In the enterprise open source space, a notable change came to light today affecting Compiere users and partners. Consona announced its acquisition of Compiere.
Compiere started back in 1999. One of its founders explained to me that the company’s business (circa 2004) largely came from support, migration, and priority requests from clients. An integral component of the delivery model was Compiere’s partners. So Compiere focused on providing second-level support to their network of local partners. These areas are where I’m most curious about Compiere’s move to the Consona fold. Read the rest of this entry »
I’m happy to announce the beta launch of our new tool to help people start their research and evaluations of enterprise software systems. Think of it as the doorway to our TEC Advisor online evaluation and comparison application (accessible from our evaluation centers). In the following, I’ll explain what it is and how it works.
I love end of year predictions. Whether they’re right or wrong is one thing, but it’s valuable to imagine various scenarios of what might happen. Taking the time to consider and connect what has happened with what might happen, opens new insights.
Having said that, I’m not going to make a 2010 prediction about Free and Open Source Software (FOSS). I do, however, want to share some stats about demand trends for enterprise FOSS platforms between 2008 and 2009. I want to see how those jibe with predictions from some other analysts. And maybe, if you squint real hard at the changes between the ‘08 and ‘09 stats, you’ll get some ideas about what will happen in 2010. Read the rest of this entry »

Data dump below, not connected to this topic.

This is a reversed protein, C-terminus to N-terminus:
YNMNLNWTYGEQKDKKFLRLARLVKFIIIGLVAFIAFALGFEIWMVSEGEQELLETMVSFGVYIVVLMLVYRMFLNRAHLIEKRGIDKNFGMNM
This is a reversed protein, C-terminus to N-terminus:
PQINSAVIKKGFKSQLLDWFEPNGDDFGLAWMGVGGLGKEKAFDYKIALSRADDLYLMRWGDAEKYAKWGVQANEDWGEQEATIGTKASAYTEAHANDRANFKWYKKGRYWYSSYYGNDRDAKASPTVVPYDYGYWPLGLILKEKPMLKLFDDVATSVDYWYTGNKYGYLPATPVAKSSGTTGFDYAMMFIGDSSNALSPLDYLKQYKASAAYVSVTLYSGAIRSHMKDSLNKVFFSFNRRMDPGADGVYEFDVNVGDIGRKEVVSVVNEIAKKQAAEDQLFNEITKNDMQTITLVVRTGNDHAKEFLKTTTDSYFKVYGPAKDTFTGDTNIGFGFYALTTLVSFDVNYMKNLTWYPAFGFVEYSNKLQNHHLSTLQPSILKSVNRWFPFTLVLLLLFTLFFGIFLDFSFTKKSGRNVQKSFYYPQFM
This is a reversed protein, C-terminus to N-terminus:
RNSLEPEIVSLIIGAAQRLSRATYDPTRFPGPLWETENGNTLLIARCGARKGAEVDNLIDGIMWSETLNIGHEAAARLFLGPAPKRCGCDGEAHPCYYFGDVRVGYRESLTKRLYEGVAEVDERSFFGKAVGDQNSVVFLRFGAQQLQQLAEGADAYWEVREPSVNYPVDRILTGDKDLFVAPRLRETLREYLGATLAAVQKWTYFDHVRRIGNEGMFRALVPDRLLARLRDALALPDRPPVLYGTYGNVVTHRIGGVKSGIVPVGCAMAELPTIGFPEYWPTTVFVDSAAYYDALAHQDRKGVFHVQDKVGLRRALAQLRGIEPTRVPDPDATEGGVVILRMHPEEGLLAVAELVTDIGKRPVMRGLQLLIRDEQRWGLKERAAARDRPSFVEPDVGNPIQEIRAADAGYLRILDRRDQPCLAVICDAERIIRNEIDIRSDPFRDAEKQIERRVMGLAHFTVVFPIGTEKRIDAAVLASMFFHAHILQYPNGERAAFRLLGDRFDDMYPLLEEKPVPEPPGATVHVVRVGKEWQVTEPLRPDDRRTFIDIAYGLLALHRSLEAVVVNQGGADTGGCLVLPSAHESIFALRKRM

This insightful case study from SageCircle talks about how a vendor almost missed out on a $35M deal because it was left off an RFP shortlist. Although the case study is geared toward software vendors—focusing on the importance of an active analyst relations team—it also illustrates important points applying to software selection projects. The case study is in some ways a cautionary tale for organizations engaging an analyst firm’s guidance in a software selection. Read the rest of this entry »
We’re seeking an additional HR software-focused research analyst to join our team at our Montreal headquarters. Please contact us if the following job description interests you. Read the rest of this entry »
TEC analyst, Kurt Chen, recently completed work on a new research segment covering product lifecycle management (PLM) selection criteria for the fashion industry.